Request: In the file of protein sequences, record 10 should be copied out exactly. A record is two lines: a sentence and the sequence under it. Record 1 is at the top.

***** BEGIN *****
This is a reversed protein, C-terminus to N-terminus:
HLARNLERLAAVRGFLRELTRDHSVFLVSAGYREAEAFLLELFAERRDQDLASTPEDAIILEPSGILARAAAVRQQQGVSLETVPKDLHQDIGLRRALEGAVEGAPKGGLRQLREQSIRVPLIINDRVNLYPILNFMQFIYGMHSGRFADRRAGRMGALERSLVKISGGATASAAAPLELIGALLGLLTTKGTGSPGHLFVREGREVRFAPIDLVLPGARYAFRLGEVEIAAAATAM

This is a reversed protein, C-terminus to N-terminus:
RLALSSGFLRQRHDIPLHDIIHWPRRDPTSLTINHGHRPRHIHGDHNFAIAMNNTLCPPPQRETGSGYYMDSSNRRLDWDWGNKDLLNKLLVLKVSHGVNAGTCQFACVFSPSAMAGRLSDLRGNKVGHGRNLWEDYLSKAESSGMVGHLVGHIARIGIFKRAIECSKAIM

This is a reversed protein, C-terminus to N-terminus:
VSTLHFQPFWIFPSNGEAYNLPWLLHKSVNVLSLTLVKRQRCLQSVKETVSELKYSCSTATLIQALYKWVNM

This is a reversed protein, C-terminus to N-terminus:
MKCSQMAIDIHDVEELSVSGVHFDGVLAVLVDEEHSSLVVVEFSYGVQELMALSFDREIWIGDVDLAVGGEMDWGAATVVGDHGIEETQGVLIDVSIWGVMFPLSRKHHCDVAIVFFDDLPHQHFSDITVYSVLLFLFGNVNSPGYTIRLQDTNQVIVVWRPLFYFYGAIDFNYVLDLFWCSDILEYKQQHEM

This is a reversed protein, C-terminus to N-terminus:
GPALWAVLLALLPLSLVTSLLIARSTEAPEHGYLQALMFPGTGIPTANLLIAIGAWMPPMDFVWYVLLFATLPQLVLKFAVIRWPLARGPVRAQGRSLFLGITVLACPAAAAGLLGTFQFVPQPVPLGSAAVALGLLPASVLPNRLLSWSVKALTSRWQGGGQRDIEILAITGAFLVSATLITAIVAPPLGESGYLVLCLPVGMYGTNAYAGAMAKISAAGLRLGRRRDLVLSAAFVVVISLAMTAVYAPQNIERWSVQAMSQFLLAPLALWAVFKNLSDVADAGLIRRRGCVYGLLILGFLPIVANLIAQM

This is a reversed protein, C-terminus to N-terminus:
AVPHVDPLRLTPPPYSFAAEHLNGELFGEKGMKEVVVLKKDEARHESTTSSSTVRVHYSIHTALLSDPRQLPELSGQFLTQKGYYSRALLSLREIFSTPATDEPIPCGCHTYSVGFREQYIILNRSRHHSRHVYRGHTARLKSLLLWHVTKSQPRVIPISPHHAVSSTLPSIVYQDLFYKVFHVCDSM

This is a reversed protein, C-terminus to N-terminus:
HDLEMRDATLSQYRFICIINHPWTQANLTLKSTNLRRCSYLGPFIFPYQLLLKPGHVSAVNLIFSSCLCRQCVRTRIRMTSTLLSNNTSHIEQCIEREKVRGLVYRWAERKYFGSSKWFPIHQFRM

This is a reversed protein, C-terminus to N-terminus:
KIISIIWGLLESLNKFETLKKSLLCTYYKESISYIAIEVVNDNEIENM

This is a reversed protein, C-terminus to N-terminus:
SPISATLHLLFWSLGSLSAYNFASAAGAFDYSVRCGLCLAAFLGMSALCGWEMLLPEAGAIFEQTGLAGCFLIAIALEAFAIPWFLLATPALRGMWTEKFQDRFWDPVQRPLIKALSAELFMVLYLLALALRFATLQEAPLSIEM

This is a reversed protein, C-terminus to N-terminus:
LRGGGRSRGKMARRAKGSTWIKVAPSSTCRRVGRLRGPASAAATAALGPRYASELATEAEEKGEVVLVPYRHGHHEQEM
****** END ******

This is a reversed protein, C-terminus to N-terminus:
LRGGGRSRGKMARRAKGSTWIKVAPSSTCRRVGRLRGPASAAATAALGPRYASELATEAEEKGEVVLVPYRHGHHEQEM